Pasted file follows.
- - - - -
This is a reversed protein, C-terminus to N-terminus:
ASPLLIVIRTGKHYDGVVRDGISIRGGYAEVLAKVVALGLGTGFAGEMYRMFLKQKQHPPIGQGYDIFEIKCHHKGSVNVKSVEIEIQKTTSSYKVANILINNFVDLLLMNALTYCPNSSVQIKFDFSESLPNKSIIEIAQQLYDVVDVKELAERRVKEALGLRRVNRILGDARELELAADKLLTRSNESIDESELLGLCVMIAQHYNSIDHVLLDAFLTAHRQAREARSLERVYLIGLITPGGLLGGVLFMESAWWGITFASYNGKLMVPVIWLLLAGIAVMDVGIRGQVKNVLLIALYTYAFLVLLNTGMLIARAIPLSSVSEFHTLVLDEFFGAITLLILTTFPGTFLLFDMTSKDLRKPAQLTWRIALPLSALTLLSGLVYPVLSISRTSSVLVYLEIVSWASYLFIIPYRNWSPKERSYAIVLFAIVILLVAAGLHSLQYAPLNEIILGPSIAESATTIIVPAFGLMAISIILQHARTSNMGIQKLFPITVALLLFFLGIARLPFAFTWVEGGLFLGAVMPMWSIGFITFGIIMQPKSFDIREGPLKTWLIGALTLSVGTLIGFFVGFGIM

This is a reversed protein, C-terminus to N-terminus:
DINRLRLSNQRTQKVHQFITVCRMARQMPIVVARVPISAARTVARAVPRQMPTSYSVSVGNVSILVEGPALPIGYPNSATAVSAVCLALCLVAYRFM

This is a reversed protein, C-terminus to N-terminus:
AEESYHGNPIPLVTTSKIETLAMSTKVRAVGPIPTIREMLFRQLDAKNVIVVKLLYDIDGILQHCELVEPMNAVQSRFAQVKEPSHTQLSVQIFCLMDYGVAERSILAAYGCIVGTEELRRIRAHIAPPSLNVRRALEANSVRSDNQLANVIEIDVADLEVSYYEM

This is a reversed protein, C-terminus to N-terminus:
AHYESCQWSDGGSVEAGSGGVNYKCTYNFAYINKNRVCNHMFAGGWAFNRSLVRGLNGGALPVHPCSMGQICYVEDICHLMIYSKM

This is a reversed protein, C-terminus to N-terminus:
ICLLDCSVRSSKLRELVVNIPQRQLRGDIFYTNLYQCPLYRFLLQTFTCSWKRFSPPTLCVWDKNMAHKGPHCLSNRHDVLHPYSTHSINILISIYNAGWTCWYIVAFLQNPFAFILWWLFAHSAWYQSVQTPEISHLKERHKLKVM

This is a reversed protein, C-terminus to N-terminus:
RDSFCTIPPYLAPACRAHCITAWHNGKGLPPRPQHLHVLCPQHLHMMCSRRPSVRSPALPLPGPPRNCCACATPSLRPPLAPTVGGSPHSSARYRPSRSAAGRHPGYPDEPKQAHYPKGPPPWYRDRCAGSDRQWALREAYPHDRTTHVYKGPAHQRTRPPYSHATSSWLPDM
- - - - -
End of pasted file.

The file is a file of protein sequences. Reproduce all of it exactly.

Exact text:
This is a reversed protein, C-terminus to N-terminus:
ASPLLIVIRTGKHYDGVVRDGISIRGGYAEVLAKVVALGLGTGFAGEMYRMFLKQKQHPPIGQGYDIFEIKCHHKGSVNVKSVEIEIQKTTSSYKVANILINNFVDLLLMNALTYCPNSSVQIKFDFSESLPNKSIIEIAQQLYDVVDVKELAERRVKEALGLRRVNRILGDARELELAADKLLTRSNESIDESELLGLCVMIAQHYNSIDHVLLDAFLTAHRQAREARSLERVYLIGLITPGGLLGGVLFMESAWWGITFASYNGKLMVPVIWLLLAGIAVMDVGIRGQVKNVLLIALYTYAFLVLLNTGMLIARAIPLSSVSEFHTLVLDEFFGAITLLILTTFPGTFLLFDMTSKDLRKPAQLTWRIALPLSALTLLSGLVYPVLSISRTSSVLVYLEIVSWASYLFIIPYRNWSPKERSYAIVLFAIVILLVAAGLHSLQYAPLNEIILGPSIAESATTIIVPAFGLMAISIILQHARTSNMGIQKLFPITVALLLFFLGIARLPFAFTWVEGGLFLGAVMPMWSIGFITFGIIMQPKSFDIREGPLKTWLIGALTLSVGTLIGFFVGFGIM

This is a reversed protein, C-terminus to N-terminus:
DINRLRLSNQRTQKVHQFITVCRMARQMPIVVARVPISAARTVARAVPRQMPTSYSVSVGNVSILVEGPALPIGYPNSATAVSAVCLALCLVAYRFM

This is a reversed protein, C-terminus to N-terminus:
AEESYHGNPIPLVTTSKIETLAMSTKVRAVGPIPTIREMLFRQLDAKNVIVVKLLYDIDGILQHCELVEPMNAVQSRFAQVKEPSHTQLSVQIFCLMDYGVAERSILAAYGCIVGTEELRRIRAHIAPPSLNVRRALEANSVRSDNQLANVIEIDVADLEVSYYEM

This is a reversed protein, C-terminus to N-terminus:
AHYESCQWSDGGSVEAGSGGVNYKCTYNFAYINKNRVCNHMFAGGWAFNRSLVRGLNGGALPVHPCSMGQICYVEDICHLMIYSKM

This is a reversed protein, C-terminus to N-terminus:
ICLLDCSVRSSKLRELVVNIPQRQLRGDIFYTNLYQCPLYRFLLQTFTCSWKRFSPPTLCVWDKNMAHKGPHCLSNRHDVLHPYSTHSINILISIYNAGWTCWYIVAFLQNPFAFILWWLFAHSAWYQSVQTPEISHLKERHKLKVM

This is a reversed protein, C-terminus to N-terminus:
RDSFCTIPPYLAPACRAHCITAWHNGKGLPPRPQHLHVLCPQHLHMMCSRRPSVRSPALPLPGPPRNCCACATPSLRPPLAPTVGGSPHSSARYRPSRSAAGRHPGYPDEPKQAHYPKGPPPWYRDRCAGSDRQWALREAYPHDRTTHVYKGPAHQRTRPPYSHATSSWLPDM